People v. Drake, 2021-06185

CourtUnited States State Supreme Court (New York)
PartiesThe People of the State of New York, respondent, v. William Drake, appellant.
Decision Date10 November 2021
Docket Number2021-06185,S.C.I. 265/18

The People of the State of New York, respondent,

William Drake, appellant.

No. 2021-06185

S.C.I. No. 265/18

Supreme Court of New York, Second Department

November 10, 2021

Carol Kahn, New York, NY, for appellant.

William V. Grady, District Attorney, Poughkeepsie, NY (Kirsten A. Rappleyea of counsel), for respondent.



Appeal by the defendant from a judgment of the County Court, Dutchess County (Edward T. McLoughlin, J.), rendered January 7, 2019, convicting him of criminal possession of a controlled substance in the third degree, upon his plea of guilty, and imposing sentence.

ORDERED that the judgment is affirmed.

The defendant's contention that his waiver of the right to appeal was invalid because it was initiated by the County Court rather than the prosecutor is unsupported by the record (see generally People v Banks, 244 A.D.2d 560, 560).

As correctly acknowledged by the People, the defendant's argument that his plea of guilty was not knowing, voluntary, and intelligent because he was misadvised by the County Court as to the maximum sentence exposure he faced if convicted after trial, survives his valid waiver of the right to appeal and is reviewable, despite his failure to seek to withdraw the plea before sentencing (see People v Keller, 168 A.D.3d 1098, 1099). In this case, considering the totality of the circumstances surrounding the defendant's plea of guilty, including that he agreed to plead guilty before the court misstated the maximum sentence he could face if convicted after trial, indicating that the defendant did not rely on the misstatement in deciding to plead guilty, the defendant's experience with the criminal justice system, and the advantageous plea bargain that he received, we conclude that the plea of guilty was knowing, voluntary, and intelligent (see People v Principato, 194 A.D.3d 851; People v Amico, 191 A.D.3d 797, 798).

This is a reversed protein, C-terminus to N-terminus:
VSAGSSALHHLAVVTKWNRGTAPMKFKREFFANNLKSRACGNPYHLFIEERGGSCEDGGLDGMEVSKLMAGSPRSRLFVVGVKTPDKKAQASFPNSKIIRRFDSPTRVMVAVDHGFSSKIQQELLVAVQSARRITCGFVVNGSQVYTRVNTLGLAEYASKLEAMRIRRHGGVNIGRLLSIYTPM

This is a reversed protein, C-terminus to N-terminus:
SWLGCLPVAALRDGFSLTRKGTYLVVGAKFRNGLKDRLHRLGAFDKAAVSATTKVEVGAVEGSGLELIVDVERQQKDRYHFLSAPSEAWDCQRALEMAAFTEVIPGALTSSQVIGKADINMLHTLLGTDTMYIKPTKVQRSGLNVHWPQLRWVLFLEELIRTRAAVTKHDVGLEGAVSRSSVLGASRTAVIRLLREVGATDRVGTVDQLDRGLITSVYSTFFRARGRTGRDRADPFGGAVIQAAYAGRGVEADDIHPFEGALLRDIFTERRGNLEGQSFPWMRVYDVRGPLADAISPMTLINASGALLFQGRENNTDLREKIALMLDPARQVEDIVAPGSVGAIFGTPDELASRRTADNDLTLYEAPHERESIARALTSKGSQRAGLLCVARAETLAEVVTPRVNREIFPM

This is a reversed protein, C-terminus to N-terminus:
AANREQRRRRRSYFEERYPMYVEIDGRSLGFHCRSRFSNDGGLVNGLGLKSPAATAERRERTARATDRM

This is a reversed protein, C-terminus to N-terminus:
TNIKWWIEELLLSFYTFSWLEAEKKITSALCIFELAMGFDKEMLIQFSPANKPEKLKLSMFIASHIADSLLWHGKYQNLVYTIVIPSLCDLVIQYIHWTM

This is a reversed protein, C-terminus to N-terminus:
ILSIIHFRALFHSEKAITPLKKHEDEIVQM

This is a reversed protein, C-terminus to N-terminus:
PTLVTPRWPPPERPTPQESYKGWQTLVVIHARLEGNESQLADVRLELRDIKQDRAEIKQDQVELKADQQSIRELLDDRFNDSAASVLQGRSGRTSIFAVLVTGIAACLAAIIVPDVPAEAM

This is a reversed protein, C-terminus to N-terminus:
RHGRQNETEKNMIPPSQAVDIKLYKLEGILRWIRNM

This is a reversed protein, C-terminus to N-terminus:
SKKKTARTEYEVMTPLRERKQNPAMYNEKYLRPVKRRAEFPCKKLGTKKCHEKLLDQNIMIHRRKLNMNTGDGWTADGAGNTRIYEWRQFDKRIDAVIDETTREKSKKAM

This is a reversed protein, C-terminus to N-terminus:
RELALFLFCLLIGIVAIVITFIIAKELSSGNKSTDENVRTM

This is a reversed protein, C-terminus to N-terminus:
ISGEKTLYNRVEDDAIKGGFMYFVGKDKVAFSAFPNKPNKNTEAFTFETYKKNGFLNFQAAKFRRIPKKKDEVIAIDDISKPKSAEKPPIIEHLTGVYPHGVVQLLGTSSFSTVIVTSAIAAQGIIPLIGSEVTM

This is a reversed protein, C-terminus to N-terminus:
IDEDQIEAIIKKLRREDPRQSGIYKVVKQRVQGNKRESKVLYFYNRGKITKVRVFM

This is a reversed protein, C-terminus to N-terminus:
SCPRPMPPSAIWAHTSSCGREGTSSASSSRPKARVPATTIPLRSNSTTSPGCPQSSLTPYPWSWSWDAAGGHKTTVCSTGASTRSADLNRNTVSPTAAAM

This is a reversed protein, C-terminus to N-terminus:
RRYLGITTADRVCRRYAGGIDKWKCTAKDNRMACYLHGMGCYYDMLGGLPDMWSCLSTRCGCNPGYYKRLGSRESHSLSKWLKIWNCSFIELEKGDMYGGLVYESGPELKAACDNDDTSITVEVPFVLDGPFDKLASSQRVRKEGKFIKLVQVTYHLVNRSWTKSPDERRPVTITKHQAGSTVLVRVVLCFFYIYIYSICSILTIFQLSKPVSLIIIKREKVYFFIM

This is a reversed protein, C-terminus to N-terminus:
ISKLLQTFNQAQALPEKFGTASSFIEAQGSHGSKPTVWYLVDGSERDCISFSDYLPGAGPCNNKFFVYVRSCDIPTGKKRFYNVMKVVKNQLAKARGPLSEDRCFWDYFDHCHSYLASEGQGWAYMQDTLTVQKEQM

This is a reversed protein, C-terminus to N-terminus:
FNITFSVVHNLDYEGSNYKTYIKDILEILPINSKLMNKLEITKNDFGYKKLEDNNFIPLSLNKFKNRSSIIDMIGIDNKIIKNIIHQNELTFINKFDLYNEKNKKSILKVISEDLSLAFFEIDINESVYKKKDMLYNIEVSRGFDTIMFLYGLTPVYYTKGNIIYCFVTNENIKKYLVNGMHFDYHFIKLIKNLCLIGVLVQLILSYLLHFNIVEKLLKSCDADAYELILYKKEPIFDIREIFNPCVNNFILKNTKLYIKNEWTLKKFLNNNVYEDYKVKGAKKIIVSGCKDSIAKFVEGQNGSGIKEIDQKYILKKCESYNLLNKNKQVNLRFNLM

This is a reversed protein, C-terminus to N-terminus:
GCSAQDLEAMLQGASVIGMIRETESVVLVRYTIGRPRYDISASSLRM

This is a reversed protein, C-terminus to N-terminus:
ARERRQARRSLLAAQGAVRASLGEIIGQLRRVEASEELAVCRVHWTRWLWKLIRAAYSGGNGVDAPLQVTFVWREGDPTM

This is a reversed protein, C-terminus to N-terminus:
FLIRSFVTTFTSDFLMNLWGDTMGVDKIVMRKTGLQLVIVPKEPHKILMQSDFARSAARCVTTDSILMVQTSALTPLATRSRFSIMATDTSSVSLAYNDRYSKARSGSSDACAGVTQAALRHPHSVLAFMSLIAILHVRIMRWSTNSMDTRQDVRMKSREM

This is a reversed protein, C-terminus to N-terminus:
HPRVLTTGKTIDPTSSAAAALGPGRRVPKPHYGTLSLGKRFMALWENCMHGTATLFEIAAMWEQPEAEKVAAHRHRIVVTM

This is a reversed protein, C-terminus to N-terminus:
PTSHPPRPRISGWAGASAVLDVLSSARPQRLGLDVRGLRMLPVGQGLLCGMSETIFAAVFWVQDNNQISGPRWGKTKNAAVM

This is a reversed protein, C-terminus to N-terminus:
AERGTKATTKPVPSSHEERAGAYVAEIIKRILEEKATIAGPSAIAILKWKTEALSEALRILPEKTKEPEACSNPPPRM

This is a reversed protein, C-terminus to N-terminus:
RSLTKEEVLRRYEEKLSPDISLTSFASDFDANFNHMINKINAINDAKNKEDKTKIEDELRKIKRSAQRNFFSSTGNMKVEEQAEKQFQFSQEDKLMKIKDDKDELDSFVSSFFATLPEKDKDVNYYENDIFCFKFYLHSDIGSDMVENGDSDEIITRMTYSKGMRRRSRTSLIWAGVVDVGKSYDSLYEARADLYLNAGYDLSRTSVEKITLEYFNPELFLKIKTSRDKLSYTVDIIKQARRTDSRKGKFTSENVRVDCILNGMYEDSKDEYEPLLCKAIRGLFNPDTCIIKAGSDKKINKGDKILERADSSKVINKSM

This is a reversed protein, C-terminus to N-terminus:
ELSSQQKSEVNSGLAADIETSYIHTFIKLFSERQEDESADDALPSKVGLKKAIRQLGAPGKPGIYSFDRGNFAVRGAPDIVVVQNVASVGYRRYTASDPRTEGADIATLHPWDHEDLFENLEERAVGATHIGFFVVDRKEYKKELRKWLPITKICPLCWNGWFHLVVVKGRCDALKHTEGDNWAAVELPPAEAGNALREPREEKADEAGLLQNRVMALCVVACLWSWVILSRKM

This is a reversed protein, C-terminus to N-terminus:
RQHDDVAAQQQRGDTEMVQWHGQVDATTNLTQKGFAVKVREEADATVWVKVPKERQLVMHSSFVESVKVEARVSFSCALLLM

By pleading guilty, the defendant forfeited review of any claim of ineffective assistance of counsel that did not directly involve the plea negotiation process (see People v Brown, 170 A.D.3d 878, 879; People v Fakhoury, 103 A.D.3d 664). Moreover, the defendant's valid waiver of his right to appeal precludes review of his claim of ineffective assistance of counsel, except to the extent that the alleged ineffective assistance may have affected the voluntariness of his plea (...

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